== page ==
NEW YORK (Reuters) – Oil fell more than 1% on Thursday, extending the week’s losses as markets were pressured by concerns about weakening global economic growth and oil demand, as well as by signs of excess supply despite OPEC-led cuts.
FILE PHOTO: The sun sets behind an oil pump outside Saint-Fiacre, near Paris, France September 17, 2019. REUTERS/Christian Hartmann/File Photo
The global Brent benchmark and U.S. crude tumbled to the lowest level seen since early August, plunging lower as weak U.S. economic figures were released.
U.S. services sector growth slowed to its most anemic pace in three years last month, and job growth in the largest slice of the American economy was the weakest in half a decade, a survey of purchasing managers showed.
Euro zone business growth stalled in September, a survey on Thursday showed, a day after the U.S. announced import tariffs on European Union products. U.S. crude inventories rose 3.1 million barrels last week, more than forecast. [EIA/S]
“It is simply impossible to predict where the next significant price support will come from as the focus is firmly on economic developments,” said Tamas Varga of oil broker PVM.
“And those are anything but optimistic,” he added.
Brent crude LCOc1 fell 82 cents to $56.87 a barrel by 10:38 a.m. EDT (1438 GMT), after touching $56.15, its lowest since Aug. 7. U.S. West Texas Intermediate (WTI) crude CLc1 was down $1.03 at $51.61, after hitting a session low at $50.99.
Lending oil some support were hopes that the United States and China might make progress in resolving their trade dispute and figures showing output in the United States – which has been the fastest source of supply growth – fell in July.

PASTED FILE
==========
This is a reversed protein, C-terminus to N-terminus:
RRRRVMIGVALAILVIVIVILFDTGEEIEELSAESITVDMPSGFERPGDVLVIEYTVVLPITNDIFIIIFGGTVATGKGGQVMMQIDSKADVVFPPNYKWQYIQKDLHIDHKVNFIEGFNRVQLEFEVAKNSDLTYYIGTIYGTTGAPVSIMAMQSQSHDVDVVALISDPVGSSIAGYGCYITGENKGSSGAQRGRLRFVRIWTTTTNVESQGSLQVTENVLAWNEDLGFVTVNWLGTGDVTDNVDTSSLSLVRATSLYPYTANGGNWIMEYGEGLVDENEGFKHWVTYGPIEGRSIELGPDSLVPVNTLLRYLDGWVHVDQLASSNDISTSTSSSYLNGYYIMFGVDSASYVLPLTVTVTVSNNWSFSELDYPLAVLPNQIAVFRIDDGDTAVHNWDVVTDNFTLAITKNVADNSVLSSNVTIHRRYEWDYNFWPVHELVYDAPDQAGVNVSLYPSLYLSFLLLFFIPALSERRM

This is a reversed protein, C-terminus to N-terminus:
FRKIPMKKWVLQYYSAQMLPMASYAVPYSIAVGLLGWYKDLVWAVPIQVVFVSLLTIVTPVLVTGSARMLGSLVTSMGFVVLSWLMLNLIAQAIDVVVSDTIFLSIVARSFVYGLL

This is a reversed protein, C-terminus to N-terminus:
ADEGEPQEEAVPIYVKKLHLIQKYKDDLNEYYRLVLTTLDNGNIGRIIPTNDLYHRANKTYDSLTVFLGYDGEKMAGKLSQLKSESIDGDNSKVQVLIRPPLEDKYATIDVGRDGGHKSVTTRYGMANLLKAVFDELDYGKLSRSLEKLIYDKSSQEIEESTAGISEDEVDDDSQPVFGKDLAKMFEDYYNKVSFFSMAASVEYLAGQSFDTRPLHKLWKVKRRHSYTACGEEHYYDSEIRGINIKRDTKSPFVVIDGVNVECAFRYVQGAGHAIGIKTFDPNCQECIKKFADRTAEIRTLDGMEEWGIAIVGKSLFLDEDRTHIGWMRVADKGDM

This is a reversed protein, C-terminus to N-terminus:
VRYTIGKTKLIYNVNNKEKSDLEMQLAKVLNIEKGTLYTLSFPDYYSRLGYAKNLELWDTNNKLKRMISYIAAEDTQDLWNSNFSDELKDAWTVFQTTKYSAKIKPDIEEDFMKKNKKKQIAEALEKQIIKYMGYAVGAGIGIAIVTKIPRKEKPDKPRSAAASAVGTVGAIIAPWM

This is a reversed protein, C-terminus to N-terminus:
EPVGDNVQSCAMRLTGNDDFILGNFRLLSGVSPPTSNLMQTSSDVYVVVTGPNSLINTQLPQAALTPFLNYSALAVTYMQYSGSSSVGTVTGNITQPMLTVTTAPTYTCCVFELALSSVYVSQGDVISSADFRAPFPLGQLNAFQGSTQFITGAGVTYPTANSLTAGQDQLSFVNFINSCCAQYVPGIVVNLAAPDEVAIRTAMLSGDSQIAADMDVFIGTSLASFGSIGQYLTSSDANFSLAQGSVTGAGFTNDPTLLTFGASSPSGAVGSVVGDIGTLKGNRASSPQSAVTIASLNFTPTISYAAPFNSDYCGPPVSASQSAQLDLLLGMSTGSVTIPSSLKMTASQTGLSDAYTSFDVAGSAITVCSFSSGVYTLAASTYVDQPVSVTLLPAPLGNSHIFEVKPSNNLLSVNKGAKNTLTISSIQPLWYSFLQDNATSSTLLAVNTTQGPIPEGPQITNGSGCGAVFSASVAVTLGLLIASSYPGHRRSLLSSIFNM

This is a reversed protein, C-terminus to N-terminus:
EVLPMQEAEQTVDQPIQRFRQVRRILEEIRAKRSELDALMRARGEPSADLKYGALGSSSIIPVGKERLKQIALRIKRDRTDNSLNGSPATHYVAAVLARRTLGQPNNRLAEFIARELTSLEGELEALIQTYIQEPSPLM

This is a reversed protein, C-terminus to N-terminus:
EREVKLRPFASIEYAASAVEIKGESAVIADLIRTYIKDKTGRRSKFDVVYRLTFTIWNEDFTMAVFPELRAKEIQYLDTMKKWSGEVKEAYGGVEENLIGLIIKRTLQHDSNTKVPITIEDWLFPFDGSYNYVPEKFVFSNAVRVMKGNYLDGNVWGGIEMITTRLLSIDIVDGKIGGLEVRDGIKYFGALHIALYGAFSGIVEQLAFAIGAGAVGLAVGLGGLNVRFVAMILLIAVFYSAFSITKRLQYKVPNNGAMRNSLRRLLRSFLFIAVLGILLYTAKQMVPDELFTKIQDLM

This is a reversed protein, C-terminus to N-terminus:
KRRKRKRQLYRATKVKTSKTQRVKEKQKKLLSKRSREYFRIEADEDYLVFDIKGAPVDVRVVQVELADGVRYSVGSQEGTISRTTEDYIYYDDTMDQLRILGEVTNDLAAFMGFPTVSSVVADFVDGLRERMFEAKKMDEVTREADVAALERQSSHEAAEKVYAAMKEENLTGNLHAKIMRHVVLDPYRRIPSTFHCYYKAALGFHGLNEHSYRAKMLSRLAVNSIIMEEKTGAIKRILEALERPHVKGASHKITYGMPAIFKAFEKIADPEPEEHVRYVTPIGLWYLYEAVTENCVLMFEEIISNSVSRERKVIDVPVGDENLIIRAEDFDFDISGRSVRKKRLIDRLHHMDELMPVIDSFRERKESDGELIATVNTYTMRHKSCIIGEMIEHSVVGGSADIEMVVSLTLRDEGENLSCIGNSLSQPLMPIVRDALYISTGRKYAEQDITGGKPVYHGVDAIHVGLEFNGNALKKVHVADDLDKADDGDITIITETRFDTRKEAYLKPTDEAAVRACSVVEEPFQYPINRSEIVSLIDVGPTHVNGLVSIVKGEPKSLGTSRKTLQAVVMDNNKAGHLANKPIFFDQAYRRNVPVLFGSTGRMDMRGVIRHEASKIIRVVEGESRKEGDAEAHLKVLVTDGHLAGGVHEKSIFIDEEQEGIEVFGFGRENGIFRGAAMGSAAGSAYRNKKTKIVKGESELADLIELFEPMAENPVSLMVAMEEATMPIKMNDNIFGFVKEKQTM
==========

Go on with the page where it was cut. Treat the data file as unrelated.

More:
“Next week U.S.-China trade talks remain the unknown variable which could lend a modicum of support,” said Stephen Innes, market strategist at AxiTrader. The talks are set to resume on Oct. 10.
This year, Brent has risen about 7%, supported by supply cuts led by the Organization of the Petroleum Exporting Countries and allies including Russia, plus involuntary outages such as a drop in Iranian and Venezuelan exports due to U.S. sanctions.
Nonetheless, concern about the worsening economic outlook has overshadowed support from the supply side and the prospect of further output disruption in the Middle East appears of limited concern to investors.
Brent spiked to $72 a barrel on Sept. 16 following attacks on Saudi Arabia’s oil installations that shut more than half of the country’s output. But both oil benchmarks are now below their pre-attack levels after the Saudi authorities resumed output.
“Crude oil does not want to price a geopolitical premium,” said Olivier Jakob, analyst at Petromatrix. “With the lack of strong economic data, it is difficult to develop a bullish theme.”
Additional reporting by Roslan Khasawneh in Singapore and Alex Lawler in London ; Editing by Marguerita Choy and Jason Neely